I loved this book! While I wasn’t entirely sure that a tech billionaire was going to be the most relatable protagonist, Viv is a very fun character. And her fish-out-of-water status helps to ground her. The other characters that eventually form part of her crew are larger than life as well. From the monk Hong, to the tragic pirate queen Zanj. Following them and exploring their world along with Viv is thoroughly enjoyable, as is seeing how they grow and change through their meeting and friendship with the woman from the past. And the mystery of Viv, and her ability to affect the world around her, keeps the book going forward.

The world-building is also excellent. There’s a sense of huge scale and a rich past that we pick up on through the natives of this time. Another thing I liked was that the book does answers questions as it goes, setting up new ones in their place, which helps to keep the pace up and means it never feels too frustrating.

It’s also a standalone book, which is welcome in this era of overwrought trilogies. The book tells its story and then ends. And while there’s scope for more stories in the world, I’d be sort of hesitant about going back, after a very well-suited ending here.

4 1/2 stars (rounded down)

Book details

ISBN: 9780765395818
Publisher: Tor Books
Year of publication: 2019

Noumenon Infinity

By Marina J. Lostetter

Rating: 4 stars

This follow up to Noumenon follows two different plot streams: on the one hand, it follows the fortunes of convoy seven (Noumenon) back to the Web and onwards after its completion; and on the other, it follows the smallest of the convoys, convoy twelve, which was never even supposed to leave the solar system, but a malfunctioning SD drive in an experiment sends it far from home.

This book covers a lot of ideas, and a lot of time. From multiple alien megastructures to a new religion amongst the convey seven crew. Even with a generous page count of over 500 pages, there’s a lot to pack in, with our time being split between the two conveys. The time jumps when we’re following Noumenon also become huge, although we don’t see the major sociological disruptions that we saw in the first book. The changes here are more driven by outside events.

In the first book, I wasn’t convinced by the treatment of genetics as being the overriding factor in personality. This book doesn’t really change that, but doesn’t lean into much either (other than through the new religion, but that’s religion so it gets a free pass in not needing to make sense).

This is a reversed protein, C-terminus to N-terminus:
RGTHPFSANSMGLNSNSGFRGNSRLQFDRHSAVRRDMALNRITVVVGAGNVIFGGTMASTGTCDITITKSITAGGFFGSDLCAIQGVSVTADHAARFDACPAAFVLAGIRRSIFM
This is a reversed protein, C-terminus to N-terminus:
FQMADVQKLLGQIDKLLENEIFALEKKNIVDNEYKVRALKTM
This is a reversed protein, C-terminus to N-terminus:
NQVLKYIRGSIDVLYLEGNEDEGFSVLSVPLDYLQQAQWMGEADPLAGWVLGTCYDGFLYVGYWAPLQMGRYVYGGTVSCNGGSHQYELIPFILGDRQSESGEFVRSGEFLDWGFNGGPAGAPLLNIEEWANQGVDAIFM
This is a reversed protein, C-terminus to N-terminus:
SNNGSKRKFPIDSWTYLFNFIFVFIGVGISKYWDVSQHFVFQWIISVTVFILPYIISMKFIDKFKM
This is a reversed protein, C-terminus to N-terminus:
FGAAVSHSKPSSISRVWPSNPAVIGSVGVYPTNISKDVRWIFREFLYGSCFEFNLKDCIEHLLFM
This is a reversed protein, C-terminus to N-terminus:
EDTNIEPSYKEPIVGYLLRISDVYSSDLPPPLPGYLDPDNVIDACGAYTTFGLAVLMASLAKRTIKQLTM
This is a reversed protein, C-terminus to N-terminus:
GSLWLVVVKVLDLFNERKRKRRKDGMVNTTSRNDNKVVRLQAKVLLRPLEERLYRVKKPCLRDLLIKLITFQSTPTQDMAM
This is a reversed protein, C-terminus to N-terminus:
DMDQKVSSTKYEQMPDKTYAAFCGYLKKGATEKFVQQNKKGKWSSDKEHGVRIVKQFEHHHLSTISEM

The chapters following convoy twelve occur on a much shorter timespan (months and years, rather than centuries) and start off with an intriguing mystery surrounding Dr Vahni Kapoor, who has a bad habit of disappearing and reappearing sometime later, always near a sundial that contains her AI assistant C.

There are a lot of mysteries that surround both convoys and eventually draw them together, in unexpected ways. One thing that I found disappointing was the lack of resolution on the alien megastructures that both seven and twelve encounter. There’s a throwaway comment/explanation towards the end of the book, but it doesn’t feel appropriate for Big Dumb Objects as impressive as these.

The old-fashioned SF “sensawunda” is here in spades. If you’ve been wanting very large scale space opera, covering huge swathes of time, including Dyson spheres, clones, mysterious missing aliens, mysterious present aliens and more, this is your series.

Book details

ISBN: 9780008223403

Ancillary Mercy (Imperial Radch, #3)

By Ann Leckie

Rating: 5 stars

Picking up pretty much directly from where Ancilliary Sword left off, the conclusion to Breq’s trilogy again changes the direction of the series a bit, with things that have been rumbling a little in the background coming more to the fore. Breq is now publicly known as the last remaining piece of Justice of Toren and she must move quickly to protect Athoek system from the inevitable attack by Anaander Mianaai.

There’s a lot to love in this book and I pretty much want to just pick up the first book again and read the whole trilogy in one go, although I think I’m going to resist doing that until I make more of a dent in my to-read pile.

I think this book brings Breq’s involvement in the wider story of the Radch to an end. There’s lots more that she could do, of course, but I suspect that she’ll be quite tied up in the aftermath of what happened in Atheok, and its fallout, to take any further part in wider events. And I can’t imagine that there won’t be further events. The story of the Radch and its ruler at war with herself is rich pickings for further storytelling and I look forward to reading it.

As for this one, it was a satisfying conclusion to the trilogy. Not just Breq, but those around her got decent character development and all got a chance to do something cool.

Book details

ISBN: 9780356502427
Publisher: Orbit
Year of publication: 2015

Ancillary Sword (Imperial Radch #2)

By Ann Leckie

Rating: 5 stars